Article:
Andrew Luck's masterpiece: Comeback vs. Chiefs in '13 playoffs

Woodson, Bruschi split on Colts-Chiefs (1:10)

Darren Woodson says the Chiefs will "put big numbers up" at home, but Tedy Bruschi sees the Colts winning in their playoff game. (1:10)

INDIANAPOLIS -- Quarterback Andrew Luck's seven-year NFL résumé features 21 come-from-behind victories when trailing in the fourth quarter and overtime.

But there's one come-from-behind victory that most refer to when it comes to Luck.

It happened Jan. 4, 2014, at Lucas Oil Stadium.

Indianapolis Colts vs. Kansas City Chiefs in the AFC wild-card playoffs.

The Colts fell behind 38-10 some 76 seconds into the third quarter before Luck did the near-impossible: He led them to a 45-44 victory -- the NFL's second-largest postseason comeback victory -- by throwing for 443 yards and four touchdowns.

As the Colts prepped for Saturday's game in Kansas City (4:35 p.m. ET, NBC) in the AFC divisional playoffs, Luck was asked about the rally.

"There are some really good memories from that game," he said this week. "There are also some not-so-good memories from that game. We dug ourselves quite the hole."

That's just Luck being Luck, not wanting to praise himself. What he did that Saturday night more than five years ago was, as long-snapper Matt Overton said at the time, "an ESPN Instant Classic."

There are two poster-sized Sports Illustrated covers of Luck diving in for a touchdown hanging on the wall in the office of the team's media-relations department.

"The quarterback played his tail off," former Colts coach Chuck Pagano told ESPN this week. "You always have faith and belief, and Andrew gives you hope. Any time you trot him out there, your team has hope. I know it was an entire team deal, but he gives you hope."

From bad to worse

Pagano, according to tight end Dwayne Allen, tried to get his players motivated by yelling and cursing at them at halftime, when the Colts were trailing 31-10.

It didn't work.

The Colts got the ball to open the second half, but their very first play of the third quarter was Luck's second of three interceptions. The Chiefs scored three plays later to take the 38-10 lead.

"I gave one of those 'win one for the Gipper' speeches and then go out and do that," Pagano said. "Throw in the interception, and then the next thing you know we're down 28 points. Amazing.

"I remember telling the guys there's not a play you can score 28 points on. It's impossible. One play at a time, same mantra. We just needed to catch a break here or there, and we did."

Getting some momentum

The Colts got something going when they responded to Kansas City's score with a 10-yard Donald Brown touchdown. But things started to change in their favor when Colts pass-rusher Robert Mathis had one of his patented strip-sacks on Chiefs quarterback Alex Smith. It gave the Colts the ball at their own 46-yard line.

"You always remember Robert Mathis' strip-sacks because you grew up hearing about them, and then you get to see them live and it helps you," Luck said. "I remember that being pretty cool."

The Colts made it a 38-24 game five plays later on another Brown touchdown.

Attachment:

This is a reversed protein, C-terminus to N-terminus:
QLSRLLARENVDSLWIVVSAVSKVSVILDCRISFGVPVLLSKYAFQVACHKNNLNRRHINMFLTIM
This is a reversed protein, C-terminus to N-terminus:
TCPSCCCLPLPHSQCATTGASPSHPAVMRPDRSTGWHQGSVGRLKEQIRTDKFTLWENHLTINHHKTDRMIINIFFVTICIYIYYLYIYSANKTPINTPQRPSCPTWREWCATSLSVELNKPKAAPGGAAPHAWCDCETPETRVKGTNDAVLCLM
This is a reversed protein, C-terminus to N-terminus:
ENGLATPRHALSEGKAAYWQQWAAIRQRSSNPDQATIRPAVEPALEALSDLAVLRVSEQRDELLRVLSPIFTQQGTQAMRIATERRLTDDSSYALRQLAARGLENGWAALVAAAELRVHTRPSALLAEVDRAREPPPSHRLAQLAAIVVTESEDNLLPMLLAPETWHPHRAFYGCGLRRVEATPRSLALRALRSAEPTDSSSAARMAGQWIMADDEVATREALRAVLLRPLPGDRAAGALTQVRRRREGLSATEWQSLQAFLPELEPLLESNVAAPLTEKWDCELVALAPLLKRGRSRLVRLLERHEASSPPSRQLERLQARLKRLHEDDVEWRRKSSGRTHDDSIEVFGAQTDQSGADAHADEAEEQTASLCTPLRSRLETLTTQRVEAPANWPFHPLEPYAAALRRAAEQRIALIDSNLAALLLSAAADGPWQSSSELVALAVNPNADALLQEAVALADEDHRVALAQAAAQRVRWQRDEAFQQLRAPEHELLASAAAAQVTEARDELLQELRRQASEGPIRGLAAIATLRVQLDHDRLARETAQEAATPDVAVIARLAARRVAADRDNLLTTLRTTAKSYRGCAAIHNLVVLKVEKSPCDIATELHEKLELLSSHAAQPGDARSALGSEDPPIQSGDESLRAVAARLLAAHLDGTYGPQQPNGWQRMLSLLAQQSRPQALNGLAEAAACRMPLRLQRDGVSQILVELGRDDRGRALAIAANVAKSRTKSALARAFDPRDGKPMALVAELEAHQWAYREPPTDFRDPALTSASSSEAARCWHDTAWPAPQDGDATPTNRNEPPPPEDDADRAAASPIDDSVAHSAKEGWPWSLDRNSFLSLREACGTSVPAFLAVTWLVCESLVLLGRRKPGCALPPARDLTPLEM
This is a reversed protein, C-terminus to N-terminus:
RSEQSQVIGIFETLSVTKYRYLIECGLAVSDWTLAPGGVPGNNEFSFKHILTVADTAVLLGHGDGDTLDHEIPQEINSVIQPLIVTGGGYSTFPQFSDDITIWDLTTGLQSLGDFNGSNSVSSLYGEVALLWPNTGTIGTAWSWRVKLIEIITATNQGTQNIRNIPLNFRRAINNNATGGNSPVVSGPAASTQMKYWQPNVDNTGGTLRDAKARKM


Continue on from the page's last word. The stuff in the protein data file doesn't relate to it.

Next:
They knew it

It was like it was meant to be for the Colts when Brown fumbled early in the fourth quarter, the ball bounced off center Samson Satele's helmet and Luck grabbed it and dove into the end zone from 5 yards out to cut the Chiefs' lead to 41-38.

"I remember turning around and seeing the ball on the ground and going 'Oh s---!' and Andrew grabs it and dives in," left tackle Anthony Castonzo said.

Momentum was in the Colts' favor then.

"Hop, skip and jump into the end zone and he scores," Pagano said about Luck. "Just crazy. Once that starts to happen and that momentum switches, anything can happen. I think that's where we finally caught a break and made a couple of plays. The strip-sack, that momentum and all that stuff, you just feel it on the sideline, and you're like, 'This is going to happen, we're going to get this thing done.'"

Just run deep

The Colts were in the huddle, down 44-38, when Luck told T.Y. Hilton, who had 13 catches for 224 yards, to just "run."

And that's what Hilton did, as he got behind Kansas City's defense for a 64-yard touchdown pass with 4:21 remaining that ended up being the winning score.

"He launched it and I went and got it," Hilton said. "It was fun. It was special. We just never gave up, never gave in. It was a tough game. It was pretty much down the whole game and then towards the end, we just found a way to get a dub."

Pagano couldn't breathe easy until Smith's final pass attempt to receiver Dwayne Bowe, who had eight catches for 150 yards, fell incomplete on fourth down.

"You couldn't relax, especially with the game Bowe had," Pagano said. "I just remember that feeling when it was out of bounds, incomplete and it was over. Everybody was spent. Emotionally, physically."

After the game

There wasn't much to be excited about in Kansas City's locker room.

"A lot of disappointment and shock," Chiefs defensive lineman Allen Bailey said. "We had a 20-something-point lead. People were upset, angry, what happened. How it happened."

Not surprisingly, the Colts' locker room was a madhouse after the game. Players ran around celebrating, and some mocked the media for thinking the game was over when they fell behind 38-10 early in the third quarter.

"As individuals you can do amazing things, but as a team you can make miracles happen," Pagano said. "We made a miracle that day with the second-largest comeback in the history of the National Football League. It's really what we based our whole culture and foundation [on] was that process. It just solidified everything we were about and just again, you love those moments. Spending that time together after an amazing comeback like that."

ESPN Kansas City Chiefs reporter Adam Teicher contributed.